# Conditional probability that standard gaussian random variable is larger than another

Say there are two standard Gaussian random variables $$X$$ and $$Y$$. I am trying to evaluate the probability that the larger of the two is selected, given that it is known whether $$X$$ is positive or negative (the strategy is selecting $$X$$ if $$X$$ is positive and selecting $$Y$$ if $$X$$ is negative). In equation form this is $$Pr(X-Y>0|X>0) + Pr(X-Y<0|X<0)$$

How can this expression be evaluated? Numerically it appears to be $$\frac{3}{4}$$, and intuitively this makes sense.

I am also interested in this probability in the more general case, where the strategy involves selecting $$X$$ if $$X-S>0$$ and $$Y$$ otherwise, where $$S$$ is another independent Gaussian random variable.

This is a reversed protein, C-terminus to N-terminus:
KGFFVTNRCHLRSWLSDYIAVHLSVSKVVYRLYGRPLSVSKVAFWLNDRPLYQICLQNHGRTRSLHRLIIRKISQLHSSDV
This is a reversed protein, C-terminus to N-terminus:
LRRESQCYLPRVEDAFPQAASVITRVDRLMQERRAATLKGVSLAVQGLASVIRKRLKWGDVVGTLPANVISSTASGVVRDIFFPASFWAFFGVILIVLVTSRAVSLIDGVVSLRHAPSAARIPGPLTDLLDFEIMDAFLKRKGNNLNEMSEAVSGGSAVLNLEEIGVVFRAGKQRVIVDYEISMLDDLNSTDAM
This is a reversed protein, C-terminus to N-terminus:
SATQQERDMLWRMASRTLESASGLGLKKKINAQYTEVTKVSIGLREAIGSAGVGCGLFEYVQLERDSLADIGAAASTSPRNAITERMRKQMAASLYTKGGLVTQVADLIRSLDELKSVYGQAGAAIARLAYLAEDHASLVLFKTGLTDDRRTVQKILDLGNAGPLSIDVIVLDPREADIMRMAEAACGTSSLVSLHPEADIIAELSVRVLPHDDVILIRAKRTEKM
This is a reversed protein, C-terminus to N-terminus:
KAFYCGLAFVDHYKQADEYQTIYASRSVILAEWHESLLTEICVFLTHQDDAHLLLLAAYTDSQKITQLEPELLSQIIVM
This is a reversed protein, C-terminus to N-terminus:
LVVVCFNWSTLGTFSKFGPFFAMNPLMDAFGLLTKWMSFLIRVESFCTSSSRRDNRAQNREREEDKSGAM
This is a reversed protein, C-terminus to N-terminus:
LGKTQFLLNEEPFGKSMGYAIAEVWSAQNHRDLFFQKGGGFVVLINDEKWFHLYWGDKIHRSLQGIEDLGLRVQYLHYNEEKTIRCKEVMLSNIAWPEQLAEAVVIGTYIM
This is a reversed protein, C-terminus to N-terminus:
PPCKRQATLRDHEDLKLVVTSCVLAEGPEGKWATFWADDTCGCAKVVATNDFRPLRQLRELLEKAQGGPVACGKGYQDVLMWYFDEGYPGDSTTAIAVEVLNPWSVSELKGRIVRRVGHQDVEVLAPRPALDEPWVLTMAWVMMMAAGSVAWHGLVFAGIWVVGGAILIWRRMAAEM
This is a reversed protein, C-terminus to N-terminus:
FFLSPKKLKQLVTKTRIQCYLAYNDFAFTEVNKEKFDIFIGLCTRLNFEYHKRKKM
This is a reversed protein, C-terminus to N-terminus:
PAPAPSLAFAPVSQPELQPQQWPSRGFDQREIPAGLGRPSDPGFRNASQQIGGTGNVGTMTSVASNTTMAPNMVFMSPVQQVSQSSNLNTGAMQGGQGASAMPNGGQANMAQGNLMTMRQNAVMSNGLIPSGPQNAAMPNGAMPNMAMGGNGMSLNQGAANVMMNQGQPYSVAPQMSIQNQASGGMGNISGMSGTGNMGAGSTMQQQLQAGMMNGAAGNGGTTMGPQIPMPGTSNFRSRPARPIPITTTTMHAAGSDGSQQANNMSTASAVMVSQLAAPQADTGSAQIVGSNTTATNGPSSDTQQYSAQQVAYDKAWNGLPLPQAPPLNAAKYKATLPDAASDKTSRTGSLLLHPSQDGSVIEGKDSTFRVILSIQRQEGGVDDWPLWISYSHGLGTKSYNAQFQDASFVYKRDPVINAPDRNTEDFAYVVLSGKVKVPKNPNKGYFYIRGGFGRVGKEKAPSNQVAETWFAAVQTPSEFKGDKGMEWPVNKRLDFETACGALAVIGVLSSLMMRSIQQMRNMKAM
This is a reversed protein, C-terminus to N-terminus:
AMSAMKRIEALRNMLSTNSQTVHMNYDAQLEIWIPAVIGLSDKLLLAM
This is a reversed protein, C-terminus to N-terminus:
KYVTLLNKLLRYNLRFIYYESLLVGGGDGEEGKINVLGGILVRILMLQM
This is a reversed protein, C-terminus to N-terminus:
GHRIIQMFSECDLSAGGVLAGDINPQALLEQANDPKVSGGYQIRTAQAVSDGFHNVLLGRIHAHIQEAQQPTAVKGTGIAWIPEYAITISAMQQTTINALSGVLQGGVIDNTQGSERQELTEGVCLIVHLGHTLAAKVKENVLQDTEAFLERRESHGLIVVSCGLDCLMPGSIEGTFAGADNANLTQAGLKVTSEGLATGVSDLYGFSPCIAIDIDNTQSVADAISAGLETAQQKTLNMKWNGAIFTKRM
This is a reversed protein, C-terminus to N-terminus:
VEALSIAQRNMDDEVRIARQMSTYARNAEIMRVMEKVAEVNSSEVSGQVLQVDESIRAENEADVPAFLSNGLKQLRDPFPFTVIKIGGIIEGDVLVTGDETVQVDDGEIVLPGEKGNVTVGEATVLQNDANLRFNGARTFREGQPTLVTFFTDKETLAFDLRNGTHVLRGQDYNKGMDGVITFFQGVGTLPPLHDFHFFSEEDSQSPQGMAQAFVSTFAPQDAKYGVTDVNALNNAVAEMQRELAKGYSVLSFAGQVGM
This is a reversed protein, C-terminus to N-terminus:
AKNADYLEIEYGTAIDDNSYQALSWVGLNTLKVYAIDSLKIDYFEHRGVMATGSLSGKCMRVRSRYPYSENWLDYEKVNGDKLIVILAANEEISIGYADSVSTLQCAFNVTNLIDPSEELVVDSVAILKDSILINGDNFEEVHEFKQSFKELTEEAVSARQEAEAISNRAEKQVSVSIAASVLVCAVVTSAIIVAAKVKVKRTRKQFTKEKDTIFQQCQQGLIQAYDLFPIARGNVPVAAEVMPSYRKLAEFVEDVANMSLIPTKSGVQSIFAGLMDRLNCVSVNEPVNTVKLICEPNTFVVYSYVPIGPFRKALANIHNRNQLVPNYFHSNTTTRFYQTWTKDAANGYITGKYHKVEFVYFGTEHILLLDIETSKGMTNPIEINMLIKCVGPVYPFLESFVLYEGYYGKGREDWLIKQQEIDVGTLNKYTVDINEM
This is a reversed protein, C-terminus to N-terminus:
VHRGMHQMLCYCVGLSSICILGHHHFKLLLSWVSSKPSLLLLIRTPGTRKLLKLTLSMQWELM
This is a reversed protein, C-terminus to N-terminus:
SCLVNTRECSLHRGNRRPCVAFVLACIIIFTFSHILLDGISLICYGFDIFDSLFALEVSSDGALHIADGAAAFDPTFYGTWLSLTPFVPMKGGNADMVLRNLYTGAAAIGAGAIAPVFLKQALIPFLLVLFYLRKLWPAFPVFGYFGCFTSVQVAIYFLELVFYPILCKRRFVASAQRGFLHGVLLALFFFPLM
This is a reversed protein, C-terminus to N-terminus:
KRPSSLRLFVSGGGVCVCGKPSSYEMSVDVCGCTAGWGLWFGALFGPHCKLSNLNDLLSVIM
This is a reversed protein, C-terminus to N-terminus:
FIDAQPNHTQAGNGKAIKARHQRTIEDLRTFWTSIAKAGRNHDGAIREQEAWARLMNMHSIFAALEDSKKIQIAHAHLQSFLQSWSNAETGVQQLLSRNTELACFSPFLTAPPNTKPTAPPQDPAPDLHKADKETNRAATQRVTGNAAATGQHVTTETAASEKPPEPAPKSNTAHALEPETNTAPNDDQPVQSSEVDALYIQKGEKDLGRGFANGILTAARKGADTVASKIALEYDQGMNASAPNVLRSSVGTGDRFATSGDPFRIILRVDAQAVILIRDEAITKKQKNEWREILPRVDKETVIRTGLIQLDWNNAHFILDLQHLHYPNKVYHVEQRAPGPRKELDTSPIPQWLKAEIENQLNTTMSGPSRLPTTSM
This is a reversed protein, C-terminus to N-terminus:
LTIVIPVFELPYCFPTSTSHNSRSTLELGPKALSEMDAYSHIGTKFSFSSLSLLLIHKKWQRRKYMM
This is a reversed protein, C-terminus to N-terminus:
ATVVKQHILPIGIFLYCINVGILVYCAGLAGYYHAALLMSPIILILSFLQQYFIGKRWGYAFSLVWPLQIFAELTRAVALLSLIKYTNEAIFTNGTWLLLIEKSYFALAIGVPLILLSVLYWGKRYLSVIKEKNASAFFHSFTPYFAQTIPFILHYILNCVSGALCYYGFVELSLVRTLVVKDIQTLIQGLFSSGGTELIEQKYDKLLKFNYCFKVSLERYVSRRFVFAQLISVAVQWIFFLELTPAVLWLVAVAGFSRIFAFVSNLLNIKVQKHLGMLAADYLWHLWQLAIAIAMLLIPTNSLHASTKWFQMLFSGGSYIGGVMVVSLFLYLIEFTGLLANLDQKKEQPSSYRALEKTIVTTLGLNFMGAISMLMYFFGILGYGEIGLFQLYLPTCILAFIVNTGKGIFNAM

• I don't understand your question. Did you mean $\text{Pr}(X-Y>0|X>0)\text{Pr}(X>0)+\text{Pr}(X-Y<0|X<0)\text{Pr}(X<0)$? – Angela Pretorius Jun 5 '19 at 4:32
• Yes, that's right! – tankerjeel Jun 5 '19 at 20:07

The following assumes $$X$$ and $$Y$$ are independent.

As Angela Richardson pointed out, you probably actually want to compute $$P(X-Y > 0 \mid X > 0) P(X>0) + P(X-Y <0 \mid X< 0) P(X<0)$$ which is $$3/4$$. (The quantity in your post is not $$3/4$$.)

For the first term, it suffices to compute $$P(X-Y > 0, X>0)$$. (Why?)

Consider the region of the plane that contains $$(x,y)$$ pairs satisfying $$x-y>0$$ and $$x>0$$. Then use rotational symmetry of the vector $$(X,Y)$$ to compute the probability.

The other term can be handled similarly.

• Thanks. Is there a way to evaluate the more general case as well? I'm guessing symmetry no longer holds once $S$ is introduced. – tankerjeel Jun 5 '19 at 20:09
• In case anyone is curious, the stackexchange post in this link gives the solution as to how to compute the more general case. When $S$ is the standard normal, the probability turns out to be exactly $\frac{2}{3}$, and approaches $\frac{3}{4}$ as the variance of $S$ approaches $0$. – tankerjeel Jun 5 '19 at 23:57